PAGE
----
You know, the funny thing about him, and about his snarkiness, is that we always warned groomers and the people at his vet office about his snarkiness. We always said, watch him, don’t try to pick him up around the middle, cradle him to pick him up, don’t try to take anything from him if he gets anything, etc. We did this every time. We didn’t want anyone to get nipped. But he never bit anyone at those places and in fact everyone always told us, when we picked him up, how wonderful he was. How loving. What a great dog he was.
And he was. He was a great dog. He was the best boy. Snarkiness, and stealing, and mischief, and all. Because with all of that came so much love from him. So much joy. He loved to go for walks and play ball and play with his toys and chew on his bully sticks and run on the beach. The beach was his favorite place. When we could let him off his lead he would run like the wind, chase balls, get sticks, dig holes. He ran and ran, he played, he chased birds, then he would trot over periodically to get a pet or two, giving you little gentle kisses to let you know he loved you as much as you loved him. Letting you know he was so grateful to be there with us, in whatever place we were.
He was our boy. Complicated and intense and a pain in the ass and so loving. So loving.
He had our hearts, and still does. He always will. Our beautiful boy. Our sword swallowing mischief maker. Our one of a kind, full of personality, wonderful, beautiful boy.
“A dog is the only thing on earth that loves you more than he loves himself.”― Josh Billings
Dogs make things better, as do cats I suppose, if I had a cat in my life I’m sure I would think so. I don’t. I have dogs. There’s so much joy there, in their eyes and the wag of their tails. In the leaping and barking when they stand on the greeting couch after we’ve been gone for a minute or 10 hours. In their constant need for us, to be near us. I love them so, and that love is pure, like their love for us is pure. Having them is a responsibility, and a pain in the ass sometimes if I must admit, but mostly it is beautiful and their eyes speak only love. They are pure, and remind me every day about innocence and beauty and love for loves sake.
“Sometimes life is very mean: a person can spend days, weeks, months and years without feeling new. Then, when a door opens – a positive avalanche pours in. One moment, you have nothing, the next, you have more than you can cope with.” ― Paulo Coelho, Eleven Minutes
Positivity leads to more positivity. It also leads to hope and inspiration and joy. It’s an old saying, think positively, but it does work. That’s why it’s an old saying and why it’s stuck around so long. Looking to the bright side, the up side, looking with hope, lightens your soul, your mood, your day. Thinking that all good things are possible, and the next thing that’s going to happen can be better than the last thing, lifts spirits and hearts. Being positive, trying to keep it positive, holds us up, negativity drags us down. It’s as simple as that.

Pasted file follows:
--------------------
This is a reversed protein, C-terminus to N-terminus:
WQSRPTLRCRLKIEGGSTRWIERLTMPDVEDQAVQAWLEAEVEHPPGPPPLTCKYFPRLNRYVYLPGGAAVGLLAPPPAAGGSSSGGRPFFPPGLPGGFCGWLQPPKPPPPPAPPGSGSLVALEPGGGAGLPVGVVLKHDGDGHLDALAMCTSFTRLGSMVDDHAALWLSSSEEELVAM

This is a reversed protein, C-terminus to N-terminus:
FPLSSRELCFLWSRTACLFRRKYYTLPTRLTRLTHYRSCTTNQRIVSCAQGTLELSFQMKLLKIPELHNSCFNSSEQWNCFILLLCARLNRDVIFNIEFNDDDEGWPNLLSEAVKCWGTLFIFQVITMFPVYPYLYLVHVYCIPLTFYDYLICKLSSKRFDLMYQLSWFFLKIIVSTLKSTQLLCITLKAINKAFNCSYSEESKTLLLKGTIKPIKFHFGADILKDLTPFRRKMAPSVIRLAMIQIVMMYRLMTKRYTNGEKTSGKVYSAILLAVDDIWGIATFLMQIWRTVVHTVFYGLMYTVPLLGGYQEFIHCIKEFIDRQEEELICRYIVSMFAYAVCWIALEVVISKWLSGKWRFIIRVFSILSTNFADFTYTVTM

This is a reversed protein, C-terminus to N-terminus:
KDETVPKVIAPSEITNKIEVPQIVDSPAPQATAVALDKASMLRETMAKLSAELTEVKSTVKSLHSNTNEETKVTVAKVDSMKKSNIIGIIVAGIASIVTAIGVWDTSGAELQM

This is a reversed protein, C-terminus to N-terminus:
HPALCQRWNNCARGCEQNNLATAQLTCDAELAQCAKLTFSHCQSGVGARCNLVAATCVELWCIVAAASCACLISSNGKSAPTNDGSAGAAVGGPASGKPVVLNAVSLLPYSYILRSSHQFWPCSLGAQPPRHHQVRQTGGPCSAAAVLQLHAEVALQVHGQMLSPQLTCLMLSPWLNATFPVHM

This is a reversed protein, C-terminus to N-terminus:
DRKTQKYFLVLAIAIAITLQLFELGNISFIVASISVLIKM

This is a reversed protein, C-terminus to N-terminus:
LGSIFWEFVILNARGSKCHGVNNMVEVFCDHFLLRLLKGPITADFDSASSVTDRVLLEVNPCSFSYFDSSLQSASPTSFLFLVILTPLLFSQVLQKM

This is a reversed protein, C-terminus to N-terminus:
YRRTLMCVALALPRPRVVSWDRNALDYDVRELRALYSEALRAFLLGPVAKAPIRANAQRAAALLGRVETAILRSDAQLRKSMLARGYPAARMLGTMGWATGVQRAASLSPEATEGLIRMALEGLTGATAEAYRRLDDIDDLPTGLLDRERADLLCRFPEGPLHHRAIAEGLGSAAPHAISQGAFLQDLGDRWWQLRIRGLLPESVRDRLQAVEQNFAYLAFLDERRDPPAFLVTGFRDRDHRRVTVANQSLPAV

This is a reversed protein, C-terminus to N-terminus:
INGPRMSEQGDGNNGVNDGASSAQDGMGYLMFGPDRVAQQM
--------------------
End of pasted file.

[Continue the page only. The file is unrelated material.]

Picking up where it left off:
“Is it possible, in the final analysis, for one human being to achieve perfect understanding of another?We can invest enormous time and energy in serious efforts to know another person, but in the end, how close can we come to that person’s essence? We convince ourselves that we know the other person well, but do we really know anything important about anyone?”
Knowing someone takes time, and effort. It’s worth it, totally, for good or bad, and it never happens overnight. Initially we put on faces for people, faces of the person we want them to know, the person we want them to believe we are, faces of the person we wish we were. Those are good faces, but false ones. To know someone we have to spend time. We have to see each other with our faults on display, or mistakes out in the open. We have to put in the time. If we do, it can be a transcendent thing. It can bring two souls close together. To know and be known for who we are, there’s nothing more valuable.
“But luxury has never appealed to me, I like simple things, books, being alone, or with somebody who understands.” ― Daphne du Maurier
Alone time, enjoying your own company, isn’t loneliness. Far from it. Being able to spend time with yourself, and enjoy it, is vital to knowing yourself, your limits, your heart. It’s in those times when we’re alone that we find out who we really are. How do we spend our time, what do we think of, do we enjoy our own company. Liking yourself is key. Being able to be alone without much discomfort says you like spending time with you. If you enjoy spending time with you, others will as well. It’s as simple as that.
“To hold our tongues when everyone is gossiping, to smile without hostility at people and institutions, to compensate for the shortage of love in the world with more love in small, private matters; to be more faithful in our work, to show greater patience, to forgo the cheap revenge obtainable from mockery and criticism: all these are things we can do. ” ― Hermann Hesse
Patience is a virtue. Yes, another Mom saying. You get older, you realize those things your parents told you, those fundamental things, are true. Patience with our family with our friends and with ourselves leads to less discord, a higher acceptance, better listening, deeper love. We are not perfect, no one is. People make mistakes, misspeak, get into moods. Life happens. It’s sometimes messy and fast and crazy. Patience helps us to slow all of it down, to take a breath, to get a moment to look more deeply into things. Having it reminds us the little things don’t matter as much, patience helps us to narrow our focus to what does matter. It’s the breath of life.